As such, it is unknown as to how long blue jays will live up to in the absence of predation, accidents, lack of food, or other means aside from old age.
Where are Blue Jays Found?
Blue jays can be found from Southern Canada to Eastern and Central United States. They can often be found along forest edges as well as around residential areas and parks where there are lots of trees and other food sources.
Blue jays prefer oak, beech, or pine woods, although they prefer areas where there are more deciduous woods.
Due to the increase and decrease of trees in different locations along its main areas of habitation, blue jays are known to rise and fall in population. They may also move to different areas and act as residents in these locations.
This is also the reason why blue jays become regulars in the area and more common in places such as east of the Rocky Mountains, Manitoba, Quebec, and Nova Scotia where previous blue jay populations were not quite as large.
Do Blue Jays Migrate?
Blue jays are pretty hardy creatures, even in winter. They can often survive harsh winters without the need to migrate. They have even evolved and adjusted to the deforestation of their previous habitats with only slight declines in population throughout the years and decades.
It is currently a mystery as to why some blue jays migrate while others do not. Some blue jays stay in one location their entire lives, while others will move hundreds of miles during the breeding or winter seasons.
There have also been cases of non-regular migratory patterns. Scientists have observed migration during one winter, staying north the next, and then migrating again the following year.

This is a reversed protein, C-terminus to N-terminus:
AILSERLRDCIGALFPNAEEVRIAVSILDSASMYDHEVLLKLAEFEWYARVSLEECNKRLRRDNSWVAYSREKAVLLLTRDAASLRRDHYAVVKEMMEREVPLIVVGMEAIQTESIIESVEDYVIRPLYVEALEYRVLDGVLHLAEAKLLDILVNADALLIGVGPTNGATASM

It has also been observed that younger blue jays tend to migrate more than adults. Migrating flocks, young and old blue jays alike can range anywhere between 5 to 250 individual birds.
Estimates of blue jays that migrate are around 20% of the total population, according to studies.
While it is not fully known what may trigger migration in blue jays, it is accepted that this type of behavior is based on need. As to what thresholds are acceptable to deem migration either necessary or unnecessary still requires further research.
What Do Blue Jays Eat?
Blue jays are considered omnivores with around 70-80% of their diets consisting of plant material. They feed mostly on seeds, nuts, grains, acorns, and various fruits and berries.
They can also feed on human food products such as bread, as well as carrion. They can also eat insects, eggs, and nestlings of other birds, and even rats, frogs, and other small vertebrates.
Blue jays have been known to store food for future consumption. This holds true especially when winter is approaching. Blue jays have multiple hiding spots and may relocate food whenever they feel necessary.
Intelligence and Behavior of Blue Jays
Blue jays are considered to be very intelligent birds, known to trick predators and other birds in order to escape predation or to steal food.
They are also very curious and are attracted to shiny tools, often playing with things such as aluminum foil or bottle caps until they lose interest.
Blue jays have been observed to use tools and have been known to be able to open cage doors to escape. They often use their beaks to open nuts while it is being held by their feet.
Blue jays are also bold, aggressive, and very territorial. They have been known to attack predators, chase other birds away, and even attack humans on some occasions. In some instances, they have also been known to attack and kill smaller birds and bats.
These birds are also known to have tight social circles, seldom straying away from their flock.
How Do Blue Jays Breed?
Blue jays often mate for life. Mating season is from March to May and may even be extended to July. Nests are often found on branches 10 to 30 feet aboveground, but in a pinch, they may use mailboxes and even nests of other birds.